TALLAHASSEE — Lawton "Bud" Chiles and his no-party campaign was supposed to be the spoiler in this year's race for governor.
Political observers thought he would be the Ralph Nader of Florida politics, siphoning Democratic votes and handing the election to a Republican.
But that's not quite the case, if you believe several recent opinion surveys. They show Chiles, the son of a popular former governor and U.S. senator, with nearly equal support from independents and voters from both parties.
"Bud's not a spoiler for the Democratic candidate," said his brother Ed Chiles, a restaurateur who lives on Anna Maria Island. "He's pulling very significant numbers from both sides without spending any money."
• Chiles garners 12 percent in a November matchup against Republican Bill McCollum and Democrat Alex Sink, according to an Aug. 6-10 survey by Ipsos Public Affairs for the Times/Herald. He would get 14 percent if Rick Scott is the GOP nominee.
• Chiles gets 17 percent if he faces Scott and Sink, according to an Aug. 9-11 poll by Mason-Dixon Polling and Research. He would capture 13 percent against McCollum and Sink.
He's pulling from all camps, such as in the Mason-Dixon matchup with Scott and Sink, where Chiles drew 17 percent of the Democrats, 17 percent of Republicans and 16 percent of independent voters.
So, what's behind the numbers?
"It's residual name recognition, support from his father," said Brad Coker of Mason-Dixon. "He's getting a little from each side, people who liked his father and for whatever reason aren't really turned on by the others."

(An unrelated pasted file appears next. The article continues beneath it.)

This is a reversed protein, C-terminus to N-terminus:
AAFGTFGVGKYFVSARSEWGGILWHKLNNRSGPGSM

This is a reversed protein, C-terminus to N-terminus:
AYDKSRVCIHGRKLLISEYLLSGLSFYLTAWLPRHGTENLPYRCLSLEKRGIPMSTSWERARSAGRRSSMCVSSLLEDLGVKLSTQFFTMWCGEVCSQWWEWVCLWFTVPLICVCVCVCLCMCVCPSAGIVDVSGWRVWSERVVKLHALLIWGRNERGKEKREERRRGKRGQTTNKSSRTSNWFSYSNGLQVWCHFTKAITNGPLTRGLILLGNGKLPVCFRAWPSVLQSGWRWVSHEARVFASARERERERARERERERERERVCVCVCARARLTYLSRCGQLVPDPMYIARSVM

Both Chiles and Sink could benefit from Republican voters disenchanted by the bloody primary battle between McCollum and Scott. Combined, the two candidates have spent $50 million in advance of Tuesday's election, much of it for attack ads.
"I honestly think it's going to be hard to put this Humpty Dumpty back together in the Republican Party," Chiles said. "The intensity of the fight — those wounds will take a long time to heal."
Chiles said his message of cleaning up Tallahassee's special interest culture is resonating with both liberals and conservatives.
Take Jim McKay, the 65-year-old retired school administrator from St. Lucie County. McKay recently moved to Florida after living abroad for 30 years, and said he doesn't remember much about the late Gov. Lawton Chiles. But McKay, a registered independent, said he's particularly happy with Chiles' self-imposed $250 limit on campaign donations.
"I personally think way too much money is spent on campaigns," he said. "It's just becoming insane. It's more about how much money you can raise as opposed to what you stand for."
Chiles often notes that he's within shouting distance of his rivals, who have access to untold millions, while he's operating on a shoestring budget. But his poll numbers, while commendable for a cash-strapped candidate, could be fleeting.
Dave Beattie, a Democratic pollster who has done work for Sink, said support for independent and third-party candidates tends to decline as Election Day nears. Most voters, he argues, want to go with a winner.
"There are people who are willing to consider someone who's an independent," Beattie said. "But as it gets closer to the end of the election, they end up making the decision to have a vote that's going to matter, as opposed to making a protest vote."
But 2010 could be different.
In a year when more voters are grumpy about politics as usual, Chiles might simply benefit from the word "independent" or "no-party" after his name.
In that he is not alone, sharing the ballot with Gov. Charlie Crist, the breakaway Republican-turned independent who is also drawing support from both sides of the aisle. Crist's prominence and power as governor have offered voters an example of what a politician without party allegiance could be like.
"There's a dynamic going on, and I don't know that anybody fully understands it," said Buddy MacKay, who was the lieutenant governor and close adviser to the late Gov. Chiles. "But this is a pretty tempting time to run against both parties."
Lee Logan can be reached at firstname.lastname@example.org or (850) 224-7263.